By Nitesh Shah, Director of Research; Pierre Debru, research director; and Christopher Gannatti, Research Manager, Europe at WisdomTree.
Long time series, back to 1970
Commodities have always been an excellent hedge against inflation. Figure 1 below shows that commodities generally rose during times of higher inflation. Figure 2 also shows that gold has always been a strong hedge against inflation.
The relationship may not have been as close for gold as it was for the big basket in most time series, but in the 1970s when inflation got particularly high, gold did a job. exceptional to protect against increasing price pressure.
The link between inflation and returns: Beta (1988 to 2021)
If you look at the numbers, commodities have a higher inflation beta than any other asset class, including gold (graph 3). Gold, however, has a very high inflation beta, which is several times higher than that of stocks. This indicates that while commodities at large follow inflation upward but also downward, gold tends to only track upward, resulting in an overall smaller beta.
Several asset classes respond to âexpected inflation,â where expectations are often shaped by monetary conditions and judgments about the strength of demand in the economy. These expectations are often demand driven.
However, inflation can also be generated by supply side shocks. For example, the cyberattack on the Colonial Pipeline last month raised the price of gasoline for consumers. Or, there is the example of the ongoing drought in Brazil which is pushing up food prices. Most asset classes tend to react much less to this type of inflation, but commodity prices have a direct link with many supply-side shocks, which can make them a better hedge against inflation achieved. These examples of supply side shocks often tend to squeeze corporate margins and are therefore not positive for stocks or corporate bonds.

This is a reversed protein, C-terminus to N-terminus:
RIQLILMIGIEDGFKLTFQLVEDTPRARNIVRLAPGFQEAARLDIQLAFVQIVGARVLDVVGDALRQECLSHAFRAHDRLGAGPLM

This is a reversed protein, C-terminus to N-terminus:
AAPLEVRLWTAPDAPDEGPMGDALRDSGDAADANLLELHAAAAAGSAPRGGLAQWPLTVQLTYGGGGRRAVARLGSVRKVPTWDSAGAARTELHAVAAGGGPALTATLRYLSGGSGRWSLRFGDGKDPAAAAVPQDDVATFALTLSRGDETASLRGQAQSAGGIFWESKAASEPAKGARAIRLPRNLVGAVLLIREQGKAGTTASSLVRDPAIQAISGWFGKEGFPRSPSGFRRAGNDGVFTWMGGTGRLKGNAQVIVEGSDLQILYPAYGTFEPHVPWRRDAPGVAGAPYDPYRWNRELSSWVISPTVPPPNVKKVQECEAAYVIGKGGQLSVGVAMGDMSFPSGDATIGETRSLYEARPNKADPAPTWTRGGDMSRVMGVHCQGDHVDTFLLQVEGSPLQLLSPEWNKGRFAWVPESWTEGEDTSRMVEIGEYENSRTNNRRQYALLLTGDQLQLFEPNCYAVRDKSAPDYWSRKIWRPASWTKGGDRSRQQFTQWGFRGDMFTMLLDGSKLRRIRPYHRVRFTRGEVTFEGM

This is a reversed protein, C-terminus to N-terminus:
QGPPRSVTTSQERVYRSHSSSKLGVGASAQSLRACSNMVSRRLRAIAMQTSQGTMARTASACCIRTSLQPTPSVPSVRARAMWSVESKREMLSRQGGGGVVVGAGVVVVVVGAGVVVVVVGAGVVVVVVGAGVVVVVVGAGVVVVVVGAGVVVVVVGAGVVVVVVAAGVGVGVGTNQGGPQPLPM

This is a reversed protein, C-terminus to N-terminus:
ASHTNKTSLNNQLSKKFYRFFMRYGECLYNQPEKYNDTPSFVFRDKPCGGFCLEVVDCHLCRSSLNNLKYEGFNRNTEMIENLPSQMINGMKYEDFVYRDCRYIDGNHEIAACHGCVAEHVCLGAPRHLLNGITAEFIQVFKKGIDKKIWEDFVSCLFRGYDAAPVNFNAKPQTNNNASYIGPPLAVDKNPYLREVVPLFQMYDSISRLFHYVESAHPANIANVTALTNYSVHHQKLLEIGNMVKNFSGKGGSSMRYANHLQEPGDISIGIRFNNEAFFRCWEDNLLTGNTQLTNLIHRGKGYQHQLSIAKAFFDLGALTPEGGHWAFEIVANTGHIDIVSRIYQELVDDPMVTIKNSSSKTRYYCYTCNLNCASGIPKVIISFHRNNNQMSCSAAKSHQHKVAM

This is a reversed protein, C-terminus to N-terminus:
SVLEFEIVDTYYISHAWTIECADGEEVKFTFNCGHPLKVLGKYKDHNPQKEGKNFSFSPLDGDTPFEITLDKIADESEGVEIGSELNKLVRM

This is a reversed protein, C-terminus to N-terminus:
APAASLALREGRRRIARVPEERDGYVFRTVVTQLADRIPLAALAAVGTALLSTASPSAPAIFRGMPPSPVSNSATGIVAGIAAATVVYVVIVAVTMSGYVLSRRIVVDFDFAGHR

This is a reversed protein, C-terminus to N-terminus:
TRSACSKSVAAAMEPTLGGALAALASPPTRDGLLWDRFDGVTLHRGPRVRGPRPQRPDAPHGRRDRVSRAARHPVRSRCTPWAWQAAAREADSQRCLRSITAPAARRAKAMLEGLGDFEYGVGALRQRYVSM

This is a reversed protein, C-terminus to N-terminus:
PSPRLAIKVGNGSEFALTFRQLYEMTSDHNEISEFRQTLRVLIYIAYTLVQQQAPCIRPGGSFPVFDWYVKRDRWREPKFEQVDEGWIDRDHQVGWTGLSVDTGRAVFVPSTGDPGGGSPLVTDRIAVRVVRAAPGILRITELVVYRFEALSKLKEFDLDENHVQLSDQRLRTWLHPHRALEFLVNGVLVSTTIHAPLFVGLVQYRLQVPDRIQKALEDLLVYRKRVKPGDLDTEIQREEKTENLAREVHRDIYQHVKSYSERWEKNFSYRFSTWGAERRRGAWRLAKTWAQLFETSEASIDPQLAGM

While Figure 3 shows the betas for the full time series, over 30 years, we recognize that these statistics would not stay at constant levels. Over the period 2010 to 2020, these figures were 6.2 for broad commodities, 1.1 for gold, 2.0 for US stocks, -1.2 for US government bonds and -0.6 for US corporate bonds.
The significantly lower beta of gold in the 2010s is another testament to the fact that gold is doing better in high inflation environments and that the period 2010-2020 was marked by the absence of a high inflation. Investors need to ask themselves if they think the 2020s are more like a continuation of the 2010s or something more similar to an earlier historical paradigm.
Gold has an asymmetric character
But that only says part of the picture. Gold behaves very asymmetrically. It tends to perform very well when the economy is doing badly (for example following an economic shock) and it also performs very well in strong economic times when inflation is high. Gold doesn’t fare as well when the economy is average (usually during times when inflation is just moderate). Figure 4 shows that gold is the best performing asset class during times of high inflation (above 2.5%) and has outperformed commodities during these times.
Inflation levels relative to the expected future path of inflation
High inflation scenarios are positive for the price of gold, whether the inflation rate rises or falls (Chart 5). Commodities, on the other hand, tend to benefit from rising inflation. When inflation is past its peak, it tends not to be as favorable to commodity prices.
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While we think inflation will ease a bit in the near term after the huge base effect of ultra-low energy prices wore off last year, we think inflation is nowhere near. ‘be transient. Looking at the details behind the CPI readings, inflation appears to be widespread. The magnitude of money growth, combined with pent-up demand for many goods and services, will be a recipe for continued price inflation even after the extraordinary base effects disappear. Inflation could very well rise again once the base effects are behind us. Broadly defined commodities and gold are likely to be essential assets in protecting your portfolio against inflation.
Conclusion: what are you hedging on?
Each investor’s portfolio will have its own character and tolerance for risk. Those worried about the dawn of a new era with the risks of increasing fiat currency would likely gain more from holding more gold or even bitcoin and moving away from fiat money systems. However, those who see shortages of key commodities at the heart of economic growth – those who can benefit from the pull of economic demand – may benefit from a larger basket of basic commodities that each responds to on their own. supply / demand considerations.
(The opinions expressed here are those of the authors and do not necessarily reflect those of ETF Strategy.)